It pains me to write this, but it’s often true: giving up the bottle can make you feel a whole lot better. While I love cocktail hour on a bar stool and splitting a bottle of wine over dinner, I can acknowledge that the stretches of time I’ve gone without alcohol have resulted in clearer skin and better sleep. And yet, I can’t give up my beloved bordeaux.
But there’s a big difference between a couple of glasses of wine, and a habit that interferes with the rest of your life. Sarah Turner and Lucy Rocca are co-authors of the book The Sober Revolution: Women Calling Time on Wine O’Clock; further, Rocca started Soberistas.com to help women ditch problem drinking and feel better about both their health and behaviour, and Turner is a therapist with Harrogate Sanctuary. Here, they explain their own relationships with alcohol and how much better they feel after ditching the habit.
Q: Why did you start Soberistas?
Lucy: I set up Soberistas.com in November 2012 because I realized during my own experience of beating an alcohol dependency that there was a need for an online support group aimed at women. As a heavy drinker of 20 years, I never considered myself an alcoholic, as I always associated that word with those who are seriously and physically addicted to alcohol – I never put myself in this bracket, and therefore did not feel that AA was an appropriate source of help for me. What I did realize (and have since been proven right, thousands of times over on Soberistas.com) is that peer support from like-minded people is a brilliant way to feel motivated and supported in the difficulties faced by those who are alcohol-dependent.
Q: Why do so many women rely on alcohol as a coping mechanism?
Lucy: I became seriously dependent on alcohol as a crutch when I was going through a divorce in my late 20s. The years that followed during which I was a single parent were particularly tough and the wine then became a constant, and in large volumes. This is a common reason why many women hit the wine, but I also think we have a lot on our plates in general. Juggling kids, work, and the household chores, as well as maintaining our looks in a society that places a high value on female appearance, all contribute to feelings of stress and low self-worth.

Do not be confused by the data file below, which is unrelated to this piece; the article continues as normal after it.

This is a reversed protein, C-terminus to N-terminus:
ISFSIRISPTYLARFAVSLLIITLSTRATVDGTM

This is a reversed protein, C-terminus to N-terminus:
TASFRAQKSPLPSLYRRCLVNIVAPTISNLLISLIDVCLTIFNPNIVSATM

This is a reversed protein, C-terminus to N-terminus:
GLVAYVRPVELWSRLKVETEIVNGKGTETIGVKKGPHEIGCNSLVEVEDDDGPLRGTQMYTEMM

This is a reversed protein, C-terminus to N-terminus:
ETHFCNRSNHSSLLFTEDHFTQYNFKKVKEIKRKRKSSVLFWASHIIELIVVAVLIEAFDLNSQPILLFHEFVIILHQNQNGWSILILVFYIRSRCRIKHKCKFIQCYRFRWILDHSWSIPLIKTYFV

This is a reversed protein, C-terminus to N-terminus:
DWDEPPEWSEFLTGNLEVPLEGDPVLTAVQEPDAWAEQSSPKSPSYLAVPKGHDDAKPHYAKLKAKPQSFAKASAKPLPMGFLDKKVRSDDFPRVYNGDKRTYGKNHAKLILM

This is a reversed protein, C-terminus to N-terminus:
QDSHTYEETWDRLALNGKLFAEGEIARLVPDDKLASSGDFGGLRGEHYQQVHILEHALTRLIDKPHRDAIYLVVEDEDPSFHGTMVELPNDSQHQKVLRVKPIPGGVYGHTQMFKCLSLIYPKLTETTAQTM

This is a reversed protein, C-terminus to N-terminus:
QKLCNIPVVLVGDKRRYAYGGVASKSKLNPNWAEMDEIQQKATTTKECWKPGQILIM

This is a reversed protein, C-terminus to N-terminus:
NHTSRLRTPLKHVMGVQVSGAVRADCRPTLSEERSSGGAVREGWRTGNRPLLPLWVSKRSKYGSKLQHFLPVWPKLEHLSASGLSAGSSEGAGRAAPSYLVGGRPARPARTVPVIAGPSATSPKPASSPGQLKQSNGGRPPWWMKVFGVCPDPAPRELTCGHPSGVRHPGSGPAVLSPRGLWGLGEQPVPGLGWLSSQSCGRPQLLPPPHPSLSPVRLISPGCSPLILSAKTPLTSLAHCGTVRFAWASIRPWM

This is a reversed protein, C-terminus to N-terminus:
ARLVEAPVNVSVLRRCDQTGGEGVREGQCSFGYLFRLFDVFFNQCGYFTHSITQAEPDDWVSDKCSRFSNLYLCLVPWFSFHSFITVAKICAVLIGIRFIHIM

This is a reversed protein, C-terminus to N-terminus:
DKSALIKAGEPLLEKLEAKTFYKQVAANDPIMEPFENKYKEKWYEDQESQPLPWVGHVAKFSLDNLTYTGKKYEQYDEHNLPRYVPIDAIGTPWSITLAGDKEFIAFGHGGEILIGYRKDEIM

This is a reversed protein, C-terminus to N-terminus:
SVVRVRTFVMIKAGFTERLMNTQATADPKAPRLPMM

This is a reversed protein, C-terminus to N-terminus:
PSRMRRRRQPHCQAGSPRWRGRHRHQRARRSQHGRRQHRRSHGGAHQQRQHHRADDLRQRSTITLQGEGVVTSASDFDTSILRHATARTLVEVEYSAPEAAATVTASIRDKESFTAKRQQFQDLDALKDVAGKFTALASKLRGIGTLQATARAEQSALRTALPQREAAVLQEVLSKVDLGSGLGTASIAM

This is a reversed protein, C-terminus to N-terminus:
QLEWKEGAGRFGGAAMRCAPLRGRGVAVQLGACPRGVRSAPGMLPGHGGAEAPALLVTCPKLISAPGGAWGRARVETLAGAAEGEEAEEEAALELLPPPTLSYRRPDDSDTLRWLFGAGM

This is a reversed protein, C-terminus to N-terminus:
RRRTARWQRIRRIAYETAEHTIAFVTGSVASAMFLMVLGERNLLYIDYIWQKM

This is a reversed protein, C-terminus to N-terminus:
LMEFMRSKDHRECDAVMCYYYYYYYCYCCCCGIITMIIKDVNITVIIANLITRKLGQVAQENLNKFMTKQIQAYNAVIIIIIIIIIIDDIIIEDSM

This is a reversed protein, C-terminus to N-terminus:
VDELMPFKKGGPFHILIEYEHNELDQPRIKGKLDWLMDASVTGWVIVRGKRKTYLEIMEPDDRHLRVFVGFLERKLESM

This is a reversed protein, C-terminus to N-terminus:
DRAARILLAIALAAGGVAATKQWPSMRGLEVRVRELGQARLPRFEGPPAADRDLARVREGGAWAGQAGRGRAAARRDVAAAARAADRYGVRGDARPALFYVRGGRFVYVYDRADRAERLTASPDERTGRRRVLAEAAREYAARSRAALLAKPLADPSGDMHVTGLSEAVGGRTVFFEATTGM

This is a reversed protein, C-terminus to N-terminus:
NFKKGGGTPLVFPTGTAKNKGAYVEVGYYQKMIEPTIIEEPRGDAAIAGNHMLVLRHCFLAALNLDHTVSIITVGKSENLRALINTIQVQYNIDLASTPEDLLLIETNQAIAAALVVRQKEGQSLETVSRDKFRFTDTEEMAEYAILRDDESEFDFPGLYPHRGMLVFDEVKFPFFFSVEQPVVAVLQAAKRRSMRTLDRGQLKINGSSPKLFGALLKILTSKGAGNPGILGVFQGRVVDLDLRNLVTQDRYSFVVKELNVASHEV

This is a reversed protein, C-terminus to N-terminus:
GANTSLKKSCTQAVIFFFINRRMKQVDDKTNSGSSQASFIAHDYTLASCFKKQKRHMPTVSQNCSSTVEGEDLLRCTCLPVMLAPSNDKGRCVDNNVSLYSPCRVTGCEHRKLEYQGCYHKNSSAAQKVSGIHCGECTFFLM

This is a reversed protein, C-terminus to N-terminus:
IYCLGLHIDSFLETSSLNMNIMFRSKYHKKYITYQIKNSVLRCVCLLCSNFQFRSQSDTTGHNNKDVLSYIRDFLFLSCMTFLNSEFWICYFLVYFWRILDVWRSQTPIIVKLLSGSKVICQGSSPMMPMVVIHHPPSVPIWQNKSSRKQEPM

Many women drink in an effort to switch off from these emotions in the evening. I also believe that many women drink as a confidence booster in social situations.
Q: There’s a lot of room between enjoying a glass of wine over dinner and becoming a problem drinker; where do you advise women to draw the line?
Sarah: Each woman I see is unique, some want to stop drinking because they are uncomfortable with it, others have had catastrophic consequences and have to give up before more harm is done. When drinking alcohol stops being fun for you and those you love, it’s time to rethink your drinking. When you have to start lying about your drinking, becoming defensive about how much you drink, losing memory because of drinking, missing work, missing appointments, missing at least three quarters of Sunday because of a hard Friday and Saturday night. All of the above generally become more visible over 30.
Q: How has giving up alcohol improved your life?
Lucy: My life is unrecognizable as a non-drinker to the one I lived when I regularly drank one to two bottles of wine a night. Stopping drinking has been like a rebirth for me – life only really began when I sobered up. The list is endless:
1. I have more energy
2. I’m a better parent
3. I am a million times more productive
4. I like myself finally after 20 years of self-loathing
5. I look better
6. I sleep better
7. I eat better
8. I look after my body and prioritize keeping fit
9. I read more
10. I’m a more considerate and caring partner
You can purchase Sarah and Lucy’s book, The Sober Revolution here.
Have you recently given up drinking? Share with us how its improved your life in the comment section below.